The Ultimate Guide To The Universe

Nemanja PavlovicNemanja 

Some general facts about the universe

1. Light year is a measure of distance, not time. It is the distance that light travels during one Earth year ( The speed of light is 300,000km/s, which means that this is a very, tremendously, amazingly huge distance of over 9.5 trillion km)

2. AU, or astronomical unit is the distance between the Sun and the Earth, and it measures 8 light minutes and 19 light seconds, or 149.597 million kilometers in humans-can-achieve-it units.

3. To top it off, a unit called parsec is even longer than a light year. Measuring 3.26 light years, it is a function of an astronomical unit and a parallax angle of 1 degree. Its name is derived from “parallax of one arcsecond”

4. The biggest known star currently is UY Scuti, a bright red supergiant, located 9500 light years away in the Scutum constellation. It is more than 1,708 times the size of the Sun.  If UY Scuti was placed in our system instead of the Sun, it would engulf everything up to the orbit of Saturn.

5. The most massive star, and one of the hottest that we know of, is the RMC 136a1, with the mass of 315 Suns and the temperature of over 50000 K! It is just a brisk walk away of 163,000 light-years, sitting in the Large Magellanic cloud.

6. Universe is estimated to be 13.82 billion years old.  Even though we know its age we don’t really know its size since it’s always expanding, so the light actually didn’t have time to reach us yet from the furthest reaches of space.  Current estimates, based on a phenomenon called redshift, are that it is at least 46 billion light years across.

7. Galaxies can collide. In fact, our own milky way is due a collision with Andromeda galaxy. Not to worry though, this is going to happen in over 4 billion years from now, and even when it happens, galactic distances are so vast that the chances of a star or a planet hitting each other are almost non-existent.

8. There are over 100 billion galaxies in the universe, by current estimates made by Hubble space telescope, but that number is probably to rise as we develop better telescope technology.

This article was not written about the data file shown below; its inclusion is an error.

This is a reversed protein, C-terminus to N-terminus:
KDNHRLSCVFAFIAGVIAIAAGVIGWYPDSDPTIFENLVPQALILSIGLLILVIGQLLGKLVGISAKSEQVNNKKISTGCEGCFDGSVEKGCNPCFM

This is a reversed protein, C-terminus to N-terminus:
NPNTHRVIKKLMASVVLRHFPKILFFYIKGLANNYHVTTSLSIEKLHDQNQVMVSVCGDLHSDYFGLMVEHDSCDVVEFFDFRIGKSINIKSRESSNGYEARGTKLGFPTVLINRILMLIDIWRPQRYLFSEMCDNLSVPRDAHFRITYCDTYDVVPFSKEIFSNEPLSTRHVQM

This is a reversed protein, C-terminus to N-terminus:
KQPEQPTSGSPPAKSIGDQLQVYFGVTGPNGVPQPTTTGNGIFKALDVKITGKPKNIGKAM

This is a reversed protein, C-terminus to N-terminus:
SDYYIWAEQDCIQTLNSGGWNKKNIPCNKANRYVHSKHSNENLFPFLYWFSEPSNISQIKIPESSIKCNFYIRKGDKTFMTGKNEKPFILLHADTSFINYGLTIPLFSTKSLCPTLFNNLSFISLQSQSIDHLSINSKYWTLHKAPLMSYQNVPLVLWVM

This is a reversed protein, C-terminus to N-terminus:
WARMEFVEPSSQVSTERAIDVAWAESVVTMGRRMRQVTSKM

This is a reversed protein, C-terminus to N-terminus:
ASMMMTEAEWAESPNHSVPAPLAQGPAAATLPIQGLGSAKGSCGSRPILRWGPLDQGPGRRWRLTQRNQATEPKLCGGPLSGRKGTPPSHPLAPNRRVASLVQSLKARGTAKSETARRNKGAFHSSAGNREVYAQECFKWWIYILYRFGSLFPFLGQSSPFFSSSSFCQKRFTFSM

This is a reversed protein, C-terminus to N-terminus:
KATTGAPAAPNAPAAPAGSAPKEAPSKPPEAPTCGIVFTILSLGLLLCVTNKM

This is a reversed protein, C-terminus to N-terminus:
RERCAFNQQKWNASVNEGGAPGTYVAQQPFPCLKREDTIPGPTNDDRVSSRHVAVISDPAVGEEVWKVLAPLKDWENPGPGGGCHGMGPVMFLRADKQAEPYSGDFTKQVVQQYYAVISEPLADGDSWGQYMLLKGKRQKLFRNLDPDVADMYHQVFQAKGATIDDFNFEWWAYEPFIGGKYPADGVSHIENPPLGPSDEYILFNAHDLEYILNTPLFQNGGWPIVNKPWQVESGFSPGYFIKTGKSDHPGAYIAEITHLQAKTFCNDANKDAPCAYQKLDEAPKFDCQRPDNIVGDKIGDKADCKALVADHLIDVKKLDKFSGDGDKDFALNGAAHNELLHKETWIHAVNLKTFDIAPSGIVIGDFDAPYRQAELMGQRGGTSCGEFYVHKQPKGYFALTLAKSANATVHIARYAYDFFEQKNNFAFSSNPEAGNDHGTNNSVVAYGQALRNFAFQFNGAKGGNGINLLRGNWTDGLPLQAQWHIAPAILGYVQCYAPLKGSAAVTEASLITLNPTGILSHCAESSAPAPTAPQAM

UPDATE: The newest estimates made by a computer simulation suggest that there are over 500 billion galaxies in the universe!

9. There are over 300 billion stars in our galaxy, the Milky Way. In the observable universe the estimate is that there are 70 billion trillion (7 x 1022) stars. Don’t even try to wrap your head around that number.

10. A popular comparison that can illustrate these numbers is this: There are more stars in the universe than there are grains of sand on all the beaches and deserts on Earth.

11. Milky Way is our home galaxy. It’s a spiral galaxy, with the supermassive black hole in its center and it spans between 100-200 thousand light-years. (It’s kinda hard to measure such distances, so the current estimates are really rough).

12. Milky Way has two major spiral arms that start at the central bar of stars, and slowly taper off. Our Solar system is located in one minor spiral arm called the Orion arm.

13. The biggest galaxy is over 30 times bigger than our own modest Milky Way. The IC 1101 is a supergiant elliptical galaxy and it spans over 5.8 million light years, with more than a 100 trillion stars that call it home.

14. Galaxies come in different sizes, but also different shapes.  The three main types of galaxies are elliptical, spiral and irregular. The Hubble classification is a bit more complex – Elipticals, spirals, lenticulars and irregulars, of which each category has subcategories.

15. The first spiral galaxy we discovered, besides our own, is the Whirlpool Galaxy (M51). It is estimated to be 23 million years away from the Milky Way.